You will set your own assignment for a final project. You could set your criteria from the eight “fence posts”.
Critique – Assignment 9, Transposing colors of equal value
Several students said this was the hardest exercise yet. Distinguishing between hues is much easier than distinguishing value differences between different hues. It sounds simple: “Which is lighter? Which is darker?” But this skill is one that most causes students to doubt the teacher, as both Dick and Albers have experienced. Albers has said, “The usual results (60% wrong) are disillusioning as well as revealing. Voting for the wrong color often needs cover or compensation; also, the disappointment of wrong answers encourages doubts. The doubts are often directed, not against one’s own judgment, but against the competence of the teacher: are his answers the right one?”
Matching values between warm and cool colors is a real challenge since there is little similarity in hue. The specific format assigned for this exercise is designed to develop one’s skill at value discrimination, and facilitate comparison in several directions. With square abcd inset in square ABCD, each square has 3 neighbors to be compared against. If ABCD are warm colors, find cool colors abcd with values equal to the larger square in which each is inset. Compare A and a, B and b, C and c, D and d. Compare the value differences between squares: Is the contrast between a and b the same as between A and B? Is the Aa-Bb border consistently “hard” or “soft”? Compare squares Aa-Dd. Work your way around the figure, comparing pairs – inside-outside, left-right, up-down – adjusting the color in one square or another as you discover inconsistencies.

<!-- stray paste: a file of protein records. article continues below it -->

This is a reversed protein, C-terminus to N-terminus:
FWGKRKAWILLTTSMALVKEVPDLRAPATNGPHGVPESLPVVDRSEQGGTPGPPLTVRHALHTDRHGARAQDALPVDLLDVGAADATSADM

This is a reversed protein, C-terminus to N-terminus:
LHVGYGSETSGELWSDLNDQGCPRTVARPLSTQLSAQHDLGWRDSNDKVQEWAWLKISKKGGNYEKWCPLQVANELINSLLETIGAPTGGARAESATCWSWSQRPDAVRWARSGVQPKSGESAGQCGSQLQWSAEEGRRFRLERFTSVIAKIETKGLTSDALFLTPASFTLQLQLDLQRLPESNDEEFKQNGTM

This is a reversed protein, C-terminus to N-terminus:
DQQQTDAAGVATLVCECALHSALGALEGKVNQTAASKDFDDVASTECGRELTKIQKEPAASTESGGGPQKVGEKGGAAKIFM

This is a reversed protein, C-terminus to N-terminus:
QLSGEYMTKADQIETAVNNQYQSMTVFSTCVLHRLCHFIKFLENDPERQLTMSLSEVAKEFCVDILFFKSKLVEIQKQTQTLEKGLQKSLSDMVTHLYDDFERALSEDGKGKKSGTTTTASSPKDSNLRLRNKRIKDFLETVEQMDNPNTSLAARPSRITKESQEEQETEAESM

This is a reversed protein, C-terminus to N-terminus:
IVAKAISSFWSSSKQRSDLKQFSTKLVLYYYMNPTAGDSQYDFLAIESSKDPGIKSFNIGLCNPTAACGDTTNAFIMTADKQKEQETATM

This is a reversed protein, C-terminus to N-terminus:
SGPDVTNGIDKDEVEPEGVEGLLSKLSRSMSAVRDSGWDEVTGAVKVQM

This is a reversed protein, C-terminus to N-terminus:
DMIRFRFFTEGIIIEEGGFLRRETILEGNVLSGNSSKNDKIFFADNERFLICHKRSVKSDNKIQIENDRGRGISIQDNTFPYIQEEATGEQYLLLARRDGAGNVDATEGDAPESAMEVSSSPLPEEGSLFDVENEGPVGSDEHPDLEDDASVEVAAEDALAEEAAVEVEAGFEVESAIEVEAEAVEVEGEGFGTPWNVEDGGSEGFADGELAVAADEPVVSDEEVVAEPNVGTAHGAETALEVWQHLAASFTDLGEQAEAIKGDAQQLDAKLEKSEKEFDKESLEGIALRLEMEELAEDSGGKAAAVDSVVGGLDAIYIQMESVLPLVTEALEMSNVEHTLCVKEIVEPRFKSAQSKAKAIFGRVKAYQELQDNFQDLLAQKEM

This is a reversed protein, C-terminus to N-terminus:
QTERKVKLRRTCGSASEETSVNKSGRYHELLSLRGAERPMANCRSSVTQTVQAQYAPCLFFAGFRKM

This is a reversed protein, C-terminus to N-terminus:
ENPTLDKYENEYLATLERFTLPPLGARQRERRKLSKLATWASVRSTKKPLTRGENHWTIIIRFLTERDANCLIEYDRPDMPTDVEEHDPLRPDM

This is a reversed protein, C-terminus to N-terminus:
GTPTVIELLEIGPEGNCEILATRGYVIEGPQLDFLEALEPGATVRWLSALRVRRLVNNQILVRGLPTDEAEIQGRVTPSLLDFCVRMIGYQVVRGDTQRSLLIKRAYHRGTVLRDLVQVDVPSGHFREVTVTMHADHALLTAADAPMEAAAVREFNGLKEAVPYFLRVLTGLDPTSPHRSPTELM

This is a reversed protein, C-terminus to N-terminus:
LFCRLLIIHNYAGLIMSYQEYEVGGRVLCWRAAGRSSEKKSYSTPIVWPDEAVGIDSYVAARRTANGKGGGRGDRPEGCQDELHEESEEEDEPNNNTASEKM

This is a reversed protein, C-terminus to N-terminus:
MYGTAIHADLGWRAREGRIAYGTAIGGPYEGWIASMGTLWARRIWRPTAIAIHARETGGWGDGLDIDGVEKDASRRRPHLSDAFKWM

Why does this matter? Why would you want to go to the effort of finding hues of equal value? Because the single most effective way to create luminosity in a work is to have the viewer’s eye blend the colors – optical mixing. This is the secret of the Impressionists. Juxtaposing colors of equal value and similar hue creates incredible luminosity, in a technique called vanishing boundaries.
This week’s new concept: Creative problem-solving framework and artistic “fence posts”
An artist has a world of options available when starting a new work. Recognizing and articulating the range of options can lead to new ideas and more creative solutions. Using a creative problem-solving process can enhance lateral thinking. Dick’s graduate thesis was on creative problem solving. He originally identified five phases:
- Point of Entry: Identify preconceived notions.
- Expansion: Broaden our knowledge base through search and research. Identify our options.
- Converge: From the list of possibilities identified in Phase 2, make a selection.
- Develop: Create the work based upon the choices made.
- Evaluate: Critique the results, using the criteria established in Phase 3.
He later added a sixth phase, Exploitation, taking what was learned through the first five and pushing it even further. This process can be applied to any creative endeavor.
Dick has identified 8 categories of options specific to artists, which are the focus of phases 2 and 3. These 8 “fence posts” are:
- Subject Matter
- Materials & Techniques
- Forming Process
- Formal Qualities
- Visual Phenomena
The PDF below summarizes the creative process and fence posts together in a visual way. The presentation slides and additional PDFs in the “Class materials” section provide more detail.
We used the worksheet below to capture how a specific work exemplifies the artist’s decisions in each category. Students can use the rightmost column to record their options and decisions for their final project for the course.
Dick recommended the book Conceptual Blockbusting by James Adams for more detail on creative problem solving and lateral thinking. Bella also suggested the works of Edward de Bono.